TOKYO (Reuters) – Japanese officials have culled 753 pigs in Saitama Prefecture north of Tokyo after detecting an outbreak of swine fever, the Yomiuri newspaper said on Sunday.
The cull, which took place on Saturday, was necessary after it was determined that pigs raised in the prefecture for shipment to central Japan were infected, the Yomiuri said.
Saitama also decided to halt shipments from two other pig farms in the area of the outbreak, the Yomiuri said.
Officials from the Saitama Prefecture government were not immediately available to comment.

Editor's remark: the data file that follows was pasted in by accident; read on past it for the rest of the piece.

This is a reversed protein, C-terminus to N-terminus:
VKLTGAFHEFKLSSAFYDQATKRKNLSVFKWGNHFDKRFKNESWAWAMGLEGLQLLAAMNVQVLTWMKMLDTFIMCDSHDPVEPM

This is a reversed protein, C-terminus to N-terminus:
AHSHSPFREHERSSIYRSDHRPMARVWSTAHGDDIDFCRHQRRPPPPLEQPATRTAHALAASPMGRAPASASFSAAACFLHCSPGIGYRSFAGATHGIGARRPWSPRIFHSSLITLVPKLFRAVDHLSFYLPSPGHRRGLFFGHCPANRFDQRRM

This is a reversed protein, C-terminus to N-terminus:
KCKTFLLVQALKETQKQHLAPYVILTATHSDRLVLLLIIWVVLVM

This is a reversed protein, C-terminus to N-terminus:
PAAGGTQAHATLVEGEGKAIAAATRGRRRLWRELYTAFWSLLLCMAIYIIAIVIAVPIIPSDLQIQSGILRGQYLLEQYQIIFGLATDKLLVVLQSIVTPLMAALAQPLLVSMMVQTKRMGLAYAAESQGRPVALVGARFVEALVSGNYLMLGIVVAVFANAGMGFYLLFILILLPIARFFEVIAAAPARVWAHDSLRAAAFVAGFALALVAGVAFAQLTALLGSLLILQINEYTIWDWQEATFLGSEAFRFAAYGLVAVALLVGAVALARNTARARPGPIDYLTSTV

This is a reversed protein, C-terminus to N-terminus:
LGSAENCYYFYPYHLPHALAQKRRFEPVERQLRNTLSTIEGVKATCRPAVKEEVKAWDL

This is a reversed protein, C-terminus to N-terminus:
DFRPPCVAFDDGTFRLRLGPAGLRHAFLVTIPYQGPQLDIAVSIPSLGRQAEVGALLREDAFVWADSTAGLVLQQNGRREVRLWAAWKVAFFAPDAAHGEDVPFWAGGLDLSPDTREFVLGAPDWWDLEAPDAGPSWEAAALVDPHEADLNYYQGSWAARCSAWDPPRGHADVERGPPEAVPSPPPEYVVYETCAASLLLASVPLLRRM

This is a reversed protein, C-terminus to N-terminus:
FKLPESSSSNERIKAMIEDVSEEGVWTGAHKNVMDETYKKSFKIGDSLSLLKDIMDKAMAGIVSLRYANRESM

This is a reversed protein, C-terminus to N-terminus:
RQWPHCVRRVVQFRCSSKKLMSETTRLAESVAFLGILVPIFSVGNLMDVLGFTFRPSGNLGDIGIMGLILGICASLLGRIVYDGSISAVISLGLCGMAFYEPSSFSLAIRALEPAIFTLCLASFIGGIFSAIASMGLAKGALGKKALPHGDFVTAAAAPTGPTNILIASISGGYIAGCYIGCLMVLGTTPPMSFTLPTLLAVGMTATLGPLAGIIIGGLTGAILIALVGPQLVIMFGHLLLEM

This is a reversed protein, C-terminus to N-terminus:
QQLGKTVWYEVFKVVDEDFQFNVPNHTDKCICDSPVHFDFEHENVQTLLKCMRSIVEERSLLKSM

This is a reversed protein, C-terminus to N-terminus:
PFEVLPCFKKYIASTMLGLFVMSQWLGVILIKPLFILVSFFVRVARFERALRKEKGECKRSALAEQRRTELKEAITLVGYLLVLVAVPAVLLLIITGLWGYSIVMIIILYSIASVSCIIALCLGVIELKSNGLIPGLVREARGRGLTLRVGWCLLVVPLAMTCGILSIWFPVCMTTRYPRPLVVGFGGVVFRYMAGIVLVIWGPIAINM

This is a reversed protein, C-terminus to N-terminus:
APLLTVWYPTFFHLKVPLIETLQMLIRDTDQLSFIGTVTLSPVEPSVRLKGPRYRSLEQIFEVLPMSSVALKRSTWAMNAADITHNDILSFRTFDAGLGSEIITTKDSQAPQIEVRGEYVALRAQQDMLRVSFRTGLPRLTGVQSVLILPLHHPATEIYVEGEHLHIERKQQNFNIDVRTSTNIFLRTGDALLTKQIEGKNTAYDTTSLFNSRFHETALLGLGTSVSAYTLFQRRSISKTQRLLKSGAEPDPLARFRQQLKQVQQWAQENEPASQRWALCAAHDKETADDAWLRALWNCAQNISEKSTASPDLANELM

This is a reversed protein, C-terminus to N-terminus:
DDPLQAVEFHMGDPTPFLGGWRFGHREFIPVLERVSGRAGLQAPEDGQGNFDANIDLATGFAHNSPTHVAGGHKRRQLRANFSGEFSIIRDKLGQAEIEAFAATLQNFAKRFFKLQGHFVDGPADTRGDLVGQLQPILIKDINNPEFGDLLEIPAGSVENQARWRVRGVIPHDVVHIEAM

Last year, Japan confirmed the first outbreak of swine flu in 26 years in the country. The fever was found in a farm in the Gifu Prefecture, central Japan.
The fever detected in Japan is a different strain from the deadly African swine fever that China has been battling, Japan’s agriculture ministry has previously said.
The disease found in Gifu is also known as hog cholera. It occurs among pigs, wild boar and is not infectious for humans.
Japan is the world’s 10th largest pork producer, and exports about 12 billion yen ($111 million) worth of pork products annually.
Pork prices in China, the world’s top consumer of the meat, have hit a record after an epidemic of African swine fever swept through the country’s pig herd, killing millions.
(Reporting by Stanley White; Editing by Himani Sarkar)